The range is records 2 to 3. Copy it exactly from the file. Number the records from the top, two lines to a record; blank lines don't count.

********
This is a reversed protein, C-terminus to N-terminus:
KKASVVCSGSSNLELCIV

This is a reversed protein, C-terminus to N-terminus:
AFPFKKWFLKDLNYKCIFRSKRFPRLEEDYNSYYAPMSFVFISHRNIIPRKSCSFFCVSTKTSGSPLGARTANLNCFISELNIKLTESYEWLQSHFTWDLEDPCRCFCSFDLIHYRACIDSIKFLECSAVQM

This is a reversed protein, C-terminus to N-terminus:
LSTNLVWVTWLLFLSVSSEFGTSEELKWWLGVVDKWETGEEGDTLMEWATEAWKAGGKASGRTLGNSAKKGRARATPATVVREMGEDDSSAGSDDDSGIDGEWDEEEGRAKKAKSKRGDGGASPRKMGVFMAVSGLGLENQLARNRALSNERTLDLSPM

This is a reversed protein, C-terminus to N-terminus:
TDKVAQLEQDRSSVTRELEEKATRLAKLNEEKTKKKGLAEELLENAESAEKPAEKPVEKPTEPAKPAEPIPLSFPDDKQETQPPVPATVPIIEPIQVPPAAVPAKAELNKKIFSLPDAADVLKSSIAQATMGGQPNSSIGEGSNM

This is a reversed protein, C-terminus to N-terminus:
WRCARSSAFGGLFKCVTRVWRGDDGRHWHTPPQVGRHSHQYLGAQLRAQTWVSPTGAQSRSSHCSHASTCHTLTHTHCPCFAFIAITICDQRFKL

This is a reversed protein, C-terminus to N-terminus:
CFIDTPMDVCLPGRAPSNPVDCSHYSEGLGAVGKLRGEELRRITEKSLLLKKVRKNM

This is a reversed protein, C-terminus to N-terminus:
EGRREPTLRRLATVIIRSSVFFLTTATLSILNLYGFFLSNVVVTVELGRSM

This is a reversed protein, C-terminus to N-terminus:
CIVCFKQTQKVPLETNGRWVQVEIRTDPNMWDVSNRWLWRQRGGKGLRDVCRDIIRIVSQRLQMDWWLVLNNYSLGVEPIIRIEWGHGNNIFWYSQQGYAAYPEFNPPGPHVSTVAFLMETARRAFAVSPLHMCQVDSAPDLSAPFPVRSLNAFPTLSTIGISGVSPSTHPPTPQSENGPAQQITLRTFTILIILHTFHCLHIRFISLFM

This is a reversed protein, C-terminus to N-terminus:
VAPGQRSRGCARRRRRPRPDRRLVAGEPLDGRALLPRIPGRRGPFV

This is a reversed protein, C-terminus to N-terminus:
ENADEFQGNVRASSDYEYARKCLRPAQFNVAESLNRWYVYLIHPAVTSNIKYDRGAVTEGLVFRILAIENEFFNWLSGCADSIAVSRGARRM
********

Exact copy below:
This is a reversed protein, C-terminus to N-terminus:
AFPFKKWFLKDLNYKCIFRSKRFPRLEEDYNSYYAPMSFVFISHRNIIPRKSCSFFCVSTKTSGSPLGARTANLNCFISELNIKLTESYEWLQSHFTWDLEDPCRCFCSFDLIHYRACIDSIKFLECSAVQM

This is a reversed protein, C-terminus to N-terminus:
LSTNLVWVTWLLFLSVSSEFGTSEELKWWLGVVDKWETGEEGDTLMEWATEAWKAGGKASGRTLGNSAKKGRARATPATVVREMGEDDSSAGSDDDSGIDGEWDEEEGRAKKAKSKRGDGGASPRKMGVFMAVSGLGLENQLARNRALSNERTLDLSPM